For Reel


The Ladies Man (1961)
January 13, 2016, 10:48 pm
Filed under: Reviews | Tags: , ,

Director: Jerry Lewis
4 Stars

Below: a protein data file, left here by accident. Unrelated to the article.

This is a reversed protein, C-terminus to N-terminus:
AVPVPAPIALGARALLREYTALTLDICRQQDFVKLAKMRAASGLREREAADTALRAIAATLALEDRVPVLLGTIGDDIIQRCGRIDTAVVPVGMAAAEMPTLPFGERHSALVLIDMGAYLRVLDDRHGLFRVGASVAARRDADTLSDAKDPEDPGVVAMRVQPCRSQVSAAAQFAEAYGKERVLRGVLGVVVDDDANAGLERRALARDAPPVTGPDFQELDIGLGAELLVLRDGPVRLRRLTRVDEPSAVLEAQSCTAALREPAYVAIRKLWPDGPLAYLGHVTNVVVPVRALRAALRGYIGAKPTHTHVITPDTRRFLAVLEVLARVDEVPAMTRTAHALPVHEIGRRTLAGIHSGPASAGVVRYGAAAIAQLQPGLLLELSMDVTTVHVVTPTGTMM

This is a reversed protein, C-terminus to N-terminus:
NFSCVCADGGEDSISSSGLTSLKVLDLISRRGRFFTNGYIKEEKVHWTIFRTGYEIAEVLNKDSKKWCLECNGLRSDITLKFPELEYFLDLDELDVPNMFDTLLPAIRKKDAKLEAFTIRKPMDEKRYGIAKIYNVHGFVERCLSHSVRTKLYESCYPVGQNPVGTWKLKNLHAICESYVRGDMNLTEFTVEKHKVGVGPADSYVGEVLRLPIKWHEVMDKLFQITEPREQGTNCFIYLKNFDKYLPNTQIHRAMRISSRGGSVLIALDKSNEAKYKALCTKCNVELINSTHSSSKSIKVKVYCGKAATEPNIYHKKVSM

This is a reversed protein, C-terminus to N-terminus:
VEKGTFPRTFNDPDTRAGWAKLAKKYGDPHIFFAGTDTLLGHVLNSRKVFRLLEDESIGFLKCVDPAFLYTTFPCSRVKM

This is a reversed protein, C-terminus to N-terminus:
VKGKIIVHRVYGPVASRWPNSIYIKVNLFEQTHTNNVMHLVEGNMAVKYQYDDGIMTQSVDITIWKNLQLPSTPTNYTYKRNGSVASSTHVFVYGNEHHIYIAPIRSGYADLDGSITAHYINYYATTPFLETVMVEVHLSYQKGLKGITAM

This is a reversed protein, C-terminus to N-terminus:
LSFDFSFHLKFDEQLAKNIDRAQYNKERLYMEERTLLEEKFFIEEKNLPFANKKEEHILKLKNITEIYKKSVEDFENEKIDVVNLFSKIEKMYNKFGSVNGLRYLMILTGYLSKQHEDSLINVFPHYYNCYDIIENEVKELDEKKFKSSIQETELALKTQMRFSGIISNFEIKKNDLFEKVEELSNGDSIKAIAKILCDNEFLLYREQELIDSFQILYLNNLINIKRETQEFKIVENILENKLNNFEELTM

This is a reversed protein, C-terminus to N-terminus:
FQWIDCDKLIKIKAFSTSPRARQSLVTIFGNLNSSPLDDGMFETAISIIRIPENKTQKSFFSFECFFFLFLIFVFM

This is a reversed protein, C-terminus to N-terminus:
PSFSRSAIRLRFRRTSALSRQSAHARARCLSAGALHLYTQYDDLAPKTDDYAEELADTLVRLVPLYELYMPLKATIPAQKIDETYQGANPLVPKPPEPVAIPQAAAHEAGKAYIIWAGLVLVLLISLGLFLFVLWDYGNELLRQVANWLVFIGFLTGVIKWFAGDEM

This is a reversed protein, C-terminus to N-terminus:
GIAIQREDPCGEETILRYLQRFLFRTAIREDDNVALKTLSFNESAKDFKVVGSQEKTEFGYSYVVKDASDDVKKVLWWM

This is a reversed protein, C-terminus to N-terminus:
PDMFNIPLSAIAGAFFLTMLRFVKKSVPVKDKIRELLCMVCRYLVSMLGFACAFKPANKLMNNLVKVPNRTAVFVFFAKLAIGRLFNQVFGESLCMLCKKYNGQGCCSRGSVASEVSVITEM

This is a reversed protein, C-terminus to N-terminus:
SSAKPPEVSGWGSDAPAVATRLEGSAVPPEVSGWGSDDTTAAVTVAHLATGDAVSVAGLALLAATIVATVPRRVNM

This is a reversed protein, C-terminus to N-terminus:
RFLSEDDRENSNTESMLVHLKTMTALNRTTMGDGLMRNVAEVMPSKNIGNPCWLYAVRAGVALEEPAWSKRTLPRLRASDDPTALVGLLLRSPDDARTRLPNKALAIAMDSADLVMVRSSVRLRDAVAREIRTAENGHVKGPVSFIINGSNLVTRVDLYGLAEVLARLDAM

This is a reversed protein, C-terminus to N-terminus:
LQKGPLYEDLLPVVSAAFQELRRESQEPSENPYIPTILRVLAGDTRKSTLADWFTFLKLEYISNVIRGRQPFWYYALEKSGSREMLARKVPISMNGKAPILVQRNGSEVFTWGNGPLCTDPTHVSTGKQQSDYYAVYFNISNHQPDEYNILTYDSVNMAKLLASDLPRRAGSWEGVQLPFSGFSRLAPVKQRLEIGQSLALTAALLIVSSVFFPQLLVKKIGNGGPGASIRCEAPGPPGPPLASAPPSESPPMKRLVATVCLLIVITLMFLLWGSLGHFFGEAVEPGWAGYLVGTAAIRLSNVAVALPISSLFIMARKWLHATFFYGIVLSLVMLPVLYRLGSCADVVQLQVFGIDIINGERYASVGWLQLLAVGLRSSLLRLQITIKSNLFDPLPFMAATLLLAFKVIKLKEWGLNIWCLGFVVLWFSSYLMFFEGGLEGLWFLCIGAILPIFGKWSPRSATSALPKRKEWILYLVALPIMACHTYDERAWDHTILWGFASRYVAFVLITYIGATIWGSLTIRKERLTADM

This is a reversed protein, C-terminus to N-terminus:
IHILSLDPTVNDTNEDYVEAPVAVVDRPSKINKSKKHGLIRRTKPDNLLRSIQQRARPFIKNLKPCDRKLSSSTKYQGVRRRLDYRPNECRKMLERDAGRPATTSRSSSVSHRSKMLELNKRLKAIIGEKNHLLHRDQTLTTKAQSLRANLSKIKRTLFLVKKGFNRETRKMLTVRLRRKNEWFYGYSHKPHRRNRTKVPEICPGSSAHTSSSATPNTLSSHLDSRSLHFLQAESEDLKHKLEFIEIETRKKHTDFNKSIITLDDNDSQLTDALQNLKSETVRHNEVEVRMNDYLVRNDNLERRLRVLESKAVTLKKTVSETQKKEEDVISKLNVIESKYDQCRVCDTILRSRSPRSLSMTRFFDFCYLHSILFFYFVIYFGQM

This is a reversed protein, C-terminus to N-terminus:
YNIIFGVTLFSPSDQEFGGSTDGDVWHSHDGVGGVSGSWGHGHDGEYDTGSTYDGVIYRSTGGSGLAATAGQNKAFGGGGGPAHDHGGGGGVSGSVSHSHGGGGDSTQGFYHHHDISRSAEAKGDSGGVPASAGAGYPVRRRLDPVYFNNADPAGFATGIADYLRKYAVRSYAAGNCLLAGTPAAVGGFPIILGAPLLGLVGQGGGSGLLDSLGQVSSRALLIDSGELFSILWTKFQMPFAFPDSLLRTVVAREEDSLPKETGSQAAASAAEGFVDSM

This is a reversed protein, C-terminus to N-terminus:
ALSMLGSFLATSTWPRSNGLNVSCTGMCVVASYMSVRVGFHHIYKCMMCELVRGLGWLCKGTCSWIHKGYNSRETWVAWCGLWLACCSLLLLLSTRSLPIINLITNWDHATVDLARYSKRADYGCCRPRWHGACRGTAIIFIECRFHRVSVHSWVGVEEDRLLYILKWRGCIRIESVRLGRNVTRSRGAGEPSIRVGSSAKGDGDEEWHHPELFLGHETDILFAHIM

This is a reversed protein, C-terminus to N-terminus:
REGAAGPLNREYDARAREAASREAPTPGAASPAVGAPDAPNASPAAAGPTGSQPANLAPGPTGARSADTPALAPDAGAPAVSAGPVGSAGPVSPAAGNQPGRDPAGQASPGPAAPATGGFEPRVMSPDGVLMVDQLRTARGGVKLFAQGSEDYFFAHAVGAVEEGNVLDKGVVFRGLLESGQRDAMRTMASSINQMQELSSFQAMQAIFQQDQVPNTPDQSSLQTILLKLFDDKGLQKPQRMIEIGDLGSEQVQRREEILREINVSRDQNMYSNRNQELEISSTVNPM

The Ladies ManMilltown is introduced as “a very nervous little community” in the opening scene of The Ladies Man, quickly followed by a tracking shot of an older woman walking down an empty sidewalk. Suddenly, a man shouts her name and, having been startled, she screams and falls onto a drug store window, signaling the beginning of a Rube Goldberg-like descent into madness that brings the town into a complete frenzy. This sequence perfectly illustrates the manic tone of a typical Jerry Lewis vehicle–the ordinary is disturbed into an ever-escalating hysteria, with improbable events stacked upon each other in a pyramid of neuroses. When the formula works (as it does in The Ladies Man) it is something entirely unique, developing a rich comedic world as specific as those of Buster Keaton or Jacques Tati. Lewis’ personal rants about the lack of funny women in recent years has cast an eye towards his misogyny, and here is a film that fully considers the complexities of his relationship with women. A heartbreak sends his character into an adolescent state where he becomes catatonic around women. In one scene early on, Lewis throws a fit while sitting in a highchair and being handfed by a woman that could be his mother. As the film progresses, he must domesticate himself under the watchful eye of every feminine stereotype of the time, complete with a convincing Marilyn Monroe impersonator. The devolution into a psychic fantasy in the second half perhaps suggests a thinness in the script–Lewis is no stranger to sequences that play just a little too long, and many of these do. Regardless, The Ladies Man is fascinating throughout, and the dollhouse set is a masterpiece of scale and stylistic artifice, with the open fourth wall and empty mirror frames complicating notions of domesticity and performance.

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